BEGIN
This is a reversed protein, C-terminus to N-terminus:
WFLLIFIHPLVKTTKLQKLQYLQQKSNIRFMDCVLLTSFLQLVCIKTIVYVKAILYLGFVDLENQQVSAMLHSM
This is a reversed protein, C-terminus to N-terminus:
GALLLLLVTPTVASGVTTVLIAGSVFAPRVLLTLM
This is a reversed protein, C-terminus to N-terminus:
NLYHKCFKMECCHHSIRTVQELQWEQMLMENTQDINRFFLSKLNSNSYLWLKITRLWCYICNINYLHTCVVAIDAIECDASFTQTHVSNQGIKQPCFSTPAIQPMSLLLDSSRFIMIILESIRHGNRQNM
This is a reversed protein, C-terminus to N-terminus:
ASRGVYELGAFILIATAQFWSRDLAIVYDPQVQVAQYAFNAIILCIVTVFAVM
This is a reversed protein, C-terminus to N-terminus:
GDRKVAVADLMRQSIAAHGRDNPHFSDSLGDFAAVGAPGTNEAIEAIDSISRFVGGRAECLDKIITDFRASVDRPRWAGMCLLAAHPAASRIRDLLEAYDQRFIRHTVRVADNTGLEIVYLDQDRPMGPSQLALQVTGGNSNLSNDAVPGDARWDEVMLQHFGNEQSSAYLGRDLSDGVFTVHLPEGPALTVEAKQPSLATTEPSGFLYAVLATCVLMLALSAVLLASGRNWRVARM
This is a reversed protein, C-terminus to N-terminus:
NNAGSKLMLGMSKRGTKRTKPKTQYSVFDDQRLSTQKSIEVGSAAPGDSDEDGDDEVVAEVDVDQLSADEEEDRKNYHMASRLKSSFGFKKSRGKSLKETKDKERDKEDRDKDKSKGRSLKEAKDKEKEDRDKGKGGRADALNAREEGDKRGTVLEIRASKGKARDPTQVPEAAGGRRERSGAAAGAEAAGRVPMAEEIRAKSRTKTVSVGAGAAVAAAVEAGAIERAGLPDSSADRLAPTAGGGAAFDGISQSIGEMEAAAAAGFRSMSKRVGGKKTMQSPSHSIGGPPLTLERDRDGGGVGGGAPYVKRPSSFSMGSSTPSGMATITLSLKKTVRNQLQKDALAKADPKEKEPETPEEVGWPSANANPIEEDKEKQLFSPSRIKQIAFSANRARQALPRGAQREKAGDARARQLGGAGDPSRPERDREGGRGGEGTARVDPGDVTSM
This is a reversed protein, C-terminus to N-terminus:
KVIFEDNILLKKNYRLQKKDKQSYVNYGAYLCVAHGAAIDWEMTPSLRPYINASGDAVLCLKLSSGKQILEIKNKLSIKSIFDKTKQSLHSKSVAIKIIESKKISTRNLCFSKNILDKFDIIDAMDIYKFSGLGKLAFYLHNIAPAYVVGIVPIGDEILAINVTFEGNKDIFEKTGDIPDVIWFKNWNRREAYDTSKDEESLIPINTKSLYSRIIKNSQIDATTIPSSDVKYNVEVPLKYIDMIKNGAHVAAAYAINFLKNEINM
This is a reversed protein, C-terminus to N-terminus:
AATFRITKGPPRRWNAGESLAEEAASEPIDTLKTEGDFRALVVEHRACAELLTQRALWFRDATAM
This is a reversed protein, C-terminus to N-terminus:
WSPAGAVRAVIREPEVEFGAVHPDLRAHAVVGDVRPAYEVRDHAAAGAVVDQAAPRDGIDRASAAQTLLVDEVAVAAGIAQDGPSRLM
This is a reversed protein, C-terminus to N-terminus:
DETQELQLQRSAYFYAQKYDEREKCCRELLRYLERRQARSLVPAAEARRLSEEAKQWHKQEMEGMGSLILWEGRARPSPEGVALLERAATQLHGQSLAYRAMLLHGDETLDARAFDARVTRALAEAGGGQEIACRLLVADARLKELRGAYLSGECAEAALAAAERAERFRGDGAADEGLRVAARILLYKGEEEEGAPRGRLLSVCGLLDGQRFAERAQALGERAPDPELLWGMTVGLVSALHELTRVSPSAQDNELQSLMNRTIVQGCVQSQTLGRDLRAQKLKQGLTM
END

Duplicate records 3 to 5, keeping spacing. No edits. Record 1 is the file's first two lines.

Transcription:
This is a reversed protein, C-terminus to N-terminus:
NLYHKCFKMECCHHSIRTVQELQWEQMLMENTQDINRFFLSKLNSNSYLWLKITRLWCYICNINYLHTCVVAIDAIECDASFTQTHVSNQGIKQPCFSTPAIQPMSLLLDSSRFIMIILESIRHGNRQNM
This is a reversed protein, C-terminus to N-terminus:
ASRGVYELGAFILIATAQFWSRDLAIVYDPQVQVAQYAFNAIILCIVTVFAVM
This is a reversed protein, C-terminus to N-terminus:
GDRKVAVADLMRQSIAAHGRDNPHFSDSLGDFAAVGAPGTNEAIEAIDSISRFVGGRAECLDKIITDFRASVDRPRWAGMCLLAAHPAASRIRDLLEAYDQRFIRHTVRVADNTGLEIVYLDQDRPMGPSQLALQVTGGNSNLSNDAVPGDARWDEVMLQHFGNEQSSAYLGRDLSDGVFTVHLPEGPALTVEAKQPSLATTEPSGFLYAVLATCVLMLALSAVLLASGRNWRVARM